Harold McGee published a recipe for alkaline noodles in the New York Times that introduced Chang and me to the idea that baking baking soda “changes the phase” of the stuff, turning it from sodium bicarbonate into sodium carbonate—an alkaline salt. Previously, we’d thought the only way to add alkaline salts to noodles was to use kansui (packaged alkaline salts from Chinatown) or the industrial-size tubs of alkaline salts used in food processing, so it seemed very unlikely that anybody anywhere could easily make fresh ramen noodles at home. But with Harold’s technique, that’s now totally possible (and absolutely necessary).
We knead our noodles more than Harold probably kneads his, because they’re meant to be super chewy and resilient in the face of hot broth.
These noodles are outstanding—I have a bunch of “fresh” packaged noodles sitting in the fridge, but none are even on the same continent as real, fresh alkaline noodles. —Peter Meehan
- 3 C (400g) all-purpose flour
- 1/2 C baked soda
- 1/2 C (100g) warm tap water
- 1/2 C (100g) cold tap water
To make baked soda: Spread a half-cup of baking soda on a foil-lined sheet pan. Pop it in a 250°F oven or toaster oven for 1 hour. Store extra baked soda in a jar with a lid indefinitely.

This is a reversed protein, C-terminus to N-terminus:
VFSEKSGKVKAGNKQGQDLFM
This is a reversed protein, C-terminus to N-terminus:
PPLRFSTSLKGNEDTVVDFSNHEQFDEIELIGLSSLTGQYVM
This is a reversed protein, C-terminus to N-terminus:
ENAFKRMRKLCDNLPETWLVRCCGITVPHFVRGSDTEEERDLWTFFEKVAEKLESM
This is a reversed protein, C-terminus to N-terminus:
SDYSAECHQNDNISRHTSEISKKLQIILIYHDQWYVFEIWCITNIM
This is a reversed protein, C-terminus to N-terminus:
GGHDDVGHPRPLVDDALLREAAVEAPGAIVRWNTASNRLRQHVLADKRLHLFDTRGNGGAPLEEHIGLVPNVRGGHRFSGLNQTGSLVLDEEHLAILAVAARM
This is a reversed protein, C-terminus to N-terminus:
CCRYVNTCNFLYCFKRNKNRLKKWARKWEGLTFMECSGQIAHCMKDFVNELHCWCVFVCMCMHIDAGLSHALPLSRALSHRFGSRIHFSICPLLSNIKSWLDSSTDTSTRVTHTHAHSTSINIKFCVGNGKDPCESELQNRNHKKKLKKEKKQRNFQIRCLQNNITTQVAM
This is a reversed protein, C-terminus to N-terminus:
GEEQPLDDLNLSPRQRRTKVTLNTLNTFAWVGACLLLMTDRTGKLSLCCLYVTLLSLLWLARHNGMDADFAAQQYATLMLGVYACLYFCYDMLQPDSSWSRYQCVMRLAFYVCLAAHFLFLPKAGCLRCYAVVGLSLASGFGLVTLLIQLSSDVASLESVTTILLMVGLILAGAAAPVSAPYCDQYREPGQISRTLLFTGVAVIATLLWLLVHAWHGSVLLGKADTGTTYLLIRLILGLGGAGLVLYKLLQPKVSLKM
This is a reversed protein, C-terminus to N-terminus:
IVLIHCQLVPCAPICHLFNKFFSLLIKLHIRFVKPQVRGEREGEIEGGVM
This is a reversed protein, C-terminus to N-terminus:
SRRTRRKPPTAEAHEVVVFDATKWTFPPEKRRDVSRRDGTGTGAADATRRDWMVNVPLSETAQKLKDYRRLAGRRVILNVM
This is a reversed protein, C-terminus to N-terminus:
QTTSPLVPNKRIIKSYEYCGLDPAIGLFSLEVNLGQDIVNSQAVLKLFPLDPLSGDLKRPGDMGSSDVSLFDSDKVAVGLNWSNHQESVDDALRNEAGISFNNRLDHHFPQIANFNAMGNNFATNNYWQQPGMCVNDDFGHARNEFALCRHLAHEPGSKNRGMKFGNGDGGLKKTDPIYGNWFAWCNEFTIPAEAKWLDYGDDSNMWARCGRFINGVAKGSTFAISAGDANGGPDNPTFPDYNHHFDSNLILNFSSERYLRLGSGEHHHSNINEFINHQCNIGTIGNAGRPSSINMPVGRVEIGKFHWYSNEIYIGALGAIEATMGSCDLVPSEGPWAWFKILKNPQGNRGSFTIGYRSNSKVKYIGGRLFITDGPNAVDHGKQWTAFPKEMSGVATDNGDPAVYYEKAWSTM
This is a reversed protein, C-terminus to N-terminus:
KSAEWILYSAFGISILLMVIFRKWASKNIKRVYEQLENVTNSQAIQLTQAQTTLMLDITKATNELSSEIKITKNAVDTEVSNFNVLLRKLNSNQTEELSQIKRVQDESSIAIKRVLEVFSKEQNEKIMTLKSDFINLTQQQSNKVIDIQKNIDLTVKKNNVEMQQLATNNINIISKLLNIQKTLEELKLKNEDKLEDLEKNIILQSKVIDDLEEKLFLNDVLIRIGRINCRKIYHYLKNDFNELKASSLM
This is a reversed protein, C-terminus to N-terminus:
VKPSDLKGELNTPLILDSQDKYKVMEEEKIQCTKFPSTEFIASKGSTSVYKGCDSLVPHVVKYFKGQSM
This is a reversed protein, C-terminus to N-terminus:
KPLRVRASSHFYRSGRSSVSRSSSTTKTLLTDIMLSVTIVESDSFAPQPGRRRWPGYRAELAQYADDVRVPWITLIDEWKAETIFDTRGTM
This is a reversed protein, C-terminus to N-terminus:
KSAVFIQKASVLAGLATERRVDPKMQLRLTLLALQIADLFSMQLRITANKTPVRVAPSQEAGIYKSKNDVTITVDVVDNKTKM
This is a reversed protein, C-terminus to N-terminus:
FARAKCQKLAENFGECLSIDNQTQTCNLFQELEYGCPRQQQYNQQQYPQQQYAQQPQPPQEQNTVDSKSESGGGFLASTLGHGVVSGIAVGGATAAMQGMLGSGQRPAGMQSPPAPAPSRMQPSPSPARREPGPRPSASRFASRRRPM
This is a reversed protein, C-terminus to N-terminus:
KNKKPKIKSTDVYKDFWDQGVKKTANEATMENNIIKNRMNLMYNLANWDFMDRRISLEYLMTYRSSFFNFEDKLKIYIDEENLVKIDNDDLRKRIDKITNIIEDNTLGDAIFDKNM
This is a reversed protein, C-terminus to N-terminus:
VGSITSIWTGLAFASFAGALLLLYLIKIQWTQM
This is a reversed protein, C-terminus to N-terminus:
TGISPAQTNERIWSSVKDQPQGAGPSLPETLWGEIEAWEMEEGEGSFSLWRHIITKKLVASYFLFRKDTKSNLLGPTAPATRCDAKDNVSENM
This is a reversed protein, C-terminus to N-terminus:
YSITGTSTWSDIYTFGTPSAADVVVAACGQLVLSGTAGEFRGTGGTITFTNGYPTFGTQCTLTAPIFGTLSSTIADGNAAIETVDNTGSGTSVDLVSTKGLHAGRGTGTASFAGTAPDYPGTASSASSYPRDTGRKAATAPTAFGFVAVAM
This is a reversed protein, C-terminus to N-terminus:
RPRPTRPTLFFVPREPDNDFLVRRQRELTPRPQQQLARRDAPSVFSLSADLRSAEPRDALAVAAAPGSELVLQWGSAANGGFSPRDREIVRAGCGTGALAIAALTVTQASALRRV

Put the warm water in a large mixing bowl. Dissolve 4 teaspoons of the baked soda in it, then add the cold water. Add the flour, stirring and mixing to form a crumbly, pebbly alliance—not exactly a nice dough.
Turn that crumbly dough out onto a work surface. Knead it together, working the dough for 5 full minutes. (It will be a tougher sparring partner than any flour dough you’ve ever tried to make.) Wrap the dough in plastic and let it rest at room temperature for 20 minutes, then knead for another 5 minutes. (You will curse and sweat.) Rewrap the dough and put it in the fridge for at least 1 hour.
Divide the dough into five or six portions. Roll each portion out using a pasta machine (Italian-made is fine). Progress through the thickness settings one by one. The final thickness of the noodles is up to you, as is the width and shape into which you cut them. I like taking the dough to the second-thinnest setting, then either finely hand-cutting them or cutting them through the finer of the two cutters that came with my machine. Keep the noodles well floured to prevent them from sticking.
Cook the noodles in a deep pot with plenty of water. Noodles cut on the thinnest setting will only need two and a half or three minutes to cook. Check the noodles regularly while they’re cooking; if they stick together, rinse them under cold water immediately after straining them from the pot to stop the cooking and rinse off any excess starch.